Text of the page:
“Pain is inevitable. Suffering is optional.” –
I have been a fan of
When I heard that Murakami wrote a book about running I nearly jumped out of my skin. I found that I could not read the book without nodding along in agreement as I read. Everything he wrote struck a chord with me. I am sure I looked comical to my family sitting in my chair, reading and nodding vigorously.
The quote about pain and suffering is probably the most famous one attributed to Murakami since it is plastered all over runners’ T-shirts, posters and coffee mugs. It’s a good one, representative of his spare but powerful writing.
This is Murakami explaining his own quote: “Say you’re running and you think, ‘Man, this hurts, I can’t take it anymore’. The ‘hurt’ part is an unavoidable reality, but whether or not you can stand anymore is up to the runner himself.”
Or herself. I finally got to the point where I had to say “No mas!”
The good news is that I ran over 40 miles in the past week. 40 miles used to be my benchmark, the target I would shoot for every week of the year.
The bad news is that I ran every step of those 40 miles on the elliptical trainer, not the roads or trails I love.
Please allow me to recap. A year and a half ago, I first noticed a sharp pain in my left hip during a run while visiting my son and his family in Colorado. The pain diminished over time and by last spring, I was back to running races on the roads and trails, having a great time. My stride and speed were not quite normal, but at least I was having fun.
Last summer, on a long training run for a marathon, disaster struck. The sharp pain I felt from the previous year was back, along with a deep ache that began in my gluteus region and traveled down the back of my leg whenever I sat in a car or on a hard surface, or when I ran more than, say, six or seven miles. I finished two marathons in that state.
I rested the hip. Sort of. I did the exercises prescribed by my physical therapist. I searched for yoga stretches for hips. I ran only short runs. The pain persisted. Then, during a run on a recent trip to Florida, I noticed weakness in my left leg.
Hubby and I were running downhill, less than one mile into our planned run when my left knee felt like it was going to buckle. I startled Hubby by yelling “Oh!“, thinking I was going to hit the pavement. After steadying myself I continued running, then it happened again. And again. Over and over while we ran an easy three miles, I felt like my leg was going to give out.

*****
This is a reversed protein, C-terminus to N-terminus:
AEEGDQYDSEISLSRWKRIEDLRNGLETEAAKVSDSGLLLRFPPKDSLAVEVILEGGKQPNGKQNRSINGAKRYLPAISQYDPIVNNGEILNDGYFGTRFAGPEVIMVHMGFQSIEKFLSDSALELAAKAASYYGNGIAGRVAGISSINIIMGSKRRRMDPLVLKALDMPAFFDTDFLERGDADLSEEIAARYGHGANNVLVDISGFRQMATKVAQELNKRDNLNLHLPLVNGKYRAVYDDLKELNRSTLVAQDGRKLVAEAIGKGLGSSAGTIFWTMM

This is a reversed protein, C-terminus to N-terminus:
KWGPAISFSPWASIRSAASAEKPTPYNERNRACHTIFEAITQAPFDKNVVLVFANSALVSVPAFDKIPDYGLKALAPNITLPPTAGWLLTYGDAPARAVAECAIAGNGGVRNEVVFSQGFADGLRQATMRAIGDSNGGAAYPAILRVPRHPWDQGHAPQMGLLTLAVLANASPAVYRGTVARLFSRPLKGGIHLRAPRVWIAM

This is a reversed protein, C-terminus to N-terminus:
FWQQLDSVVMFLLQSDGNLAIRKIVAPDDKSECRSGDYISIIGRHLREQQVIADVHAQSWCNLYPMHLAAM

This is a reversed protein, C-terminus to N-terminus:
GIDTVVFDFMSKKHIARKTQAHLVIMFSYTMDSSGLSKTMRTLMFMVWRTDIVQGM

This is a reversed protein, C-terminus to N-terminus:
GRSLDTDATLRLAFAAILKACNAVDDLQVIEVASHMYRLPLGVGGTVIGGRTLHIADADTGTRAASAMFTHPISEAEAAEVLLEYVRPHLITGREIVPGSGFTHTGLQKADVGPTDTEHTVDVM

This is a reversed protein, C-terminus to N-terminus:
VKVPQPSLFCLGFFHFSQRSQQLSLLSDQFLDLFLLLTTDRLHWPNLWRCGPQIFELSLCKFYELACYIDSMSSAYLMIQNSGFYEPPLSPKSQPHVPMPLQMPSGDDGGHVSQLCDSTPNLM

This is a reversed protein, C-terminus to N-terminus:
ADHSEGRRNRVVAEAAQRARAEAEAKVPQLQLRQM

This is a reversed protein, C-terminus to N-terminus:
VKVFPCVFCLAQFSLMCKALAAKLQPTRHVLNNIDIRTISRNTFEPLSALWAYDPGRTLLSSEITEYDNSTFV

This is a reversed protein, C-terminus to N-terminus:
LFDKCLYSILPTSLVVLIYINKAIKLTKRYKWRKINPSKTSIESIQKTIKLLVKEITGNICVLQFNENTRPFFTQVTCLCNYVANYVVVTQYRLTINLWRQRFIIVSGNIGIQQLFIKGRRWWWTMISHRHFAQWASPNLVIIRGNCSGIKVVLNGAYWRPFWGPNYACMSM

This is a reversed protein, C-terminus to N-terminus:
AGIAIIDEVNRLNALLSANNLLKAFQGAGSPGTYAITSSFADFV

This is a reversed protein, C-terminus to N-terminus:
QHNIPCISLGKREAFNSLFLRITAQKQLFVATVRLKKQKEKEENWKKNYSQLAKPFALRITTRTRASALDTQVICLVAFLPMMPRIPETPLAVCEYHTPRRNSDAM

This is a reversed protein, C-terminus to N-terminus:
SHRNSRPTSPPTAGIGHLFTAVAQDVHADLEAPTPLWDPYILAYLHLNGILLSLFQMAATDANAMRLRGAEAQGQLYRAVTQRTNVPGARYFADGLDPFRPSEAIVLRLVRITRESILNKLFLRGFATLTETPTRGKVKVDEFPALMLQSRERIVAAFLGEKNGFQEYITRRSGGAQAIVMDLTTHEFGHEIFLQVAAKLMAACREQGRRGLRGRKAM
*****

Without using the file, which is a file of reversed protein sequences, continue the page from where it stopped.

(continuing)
I decided the time had finally come. I had to take another step (medically speaking) toward fixing my hip. My doctor recommended I see an orthopedist. The problem with that is most orthopedists in my area are scheduling appointments for six to eight weeks out. Luckily, I’ve got connections.
A fellow blogger, who, by the way, is extremely talented, (if you have never visited the blog written by Jeff Cann titled The Other Stuff, you must), hooked me up with an orthopedist who also happens to be a kinesiologist and an Ironman. Triple score! My appointment is today. I have high hopes. I am nothing if not an incurable optimist.
Hope is my default response, my Plan A. Even though my hopes have been dashed many, many times and I have had to come up with Plans B, C, D, and even E, I still usually expect the best.
My kids have pretty much the same attitude. Hubby used to tell the story of my youngest son, who learned to golf when he was quite young. He would drive a ball out of bounds, take a penalty stroke, land in a sand trap, and still tell his father “If I can hit it out of the trap and into the hole, I can still make par.” Ever the optimist.
Hope is a good thing, especially if you consider that the opposite of hope is fear or despair. Hope, I believe, comes from a place of confidence. It may be rooted in self-confidence, the feeling that you will be able to handle whatever comes along. It may be based on confidence about life, that the world can be managed with enough patience and determination.
Or hope may be rooted in the belief in a Higher Power, the feeling that even if your hoped-for outcome does not come to fruition, God will be with you in good times and in bad. Hope connects the present to the future in a good way.
Some people perceive hope as naive, but there are real benefits of hopefulness and optimism. Feeling as though you will be able to overcome obstacles in order to reach your goal has been found to make achieving that goal more probable. Anxiety and depression are less likely to be found in hopeful individuals. Hopeful people don’t see a bad situation as being permanent. They know that it is transitory, and look for better times ahead.
That is what I am doing right now. Looking for better times ahead. I am not ready to sign up for any races. Yet. But I have made plans to go trail running with some friends in the near future. I will hope my trail running dreams work out, but if they don’t, there is always Plan B. Ever the optimist.
Suffering may not be optional, but the way we choose to view it, receive it, endure it, and be transformed by it are entirely up to us. – Kristin Armstrong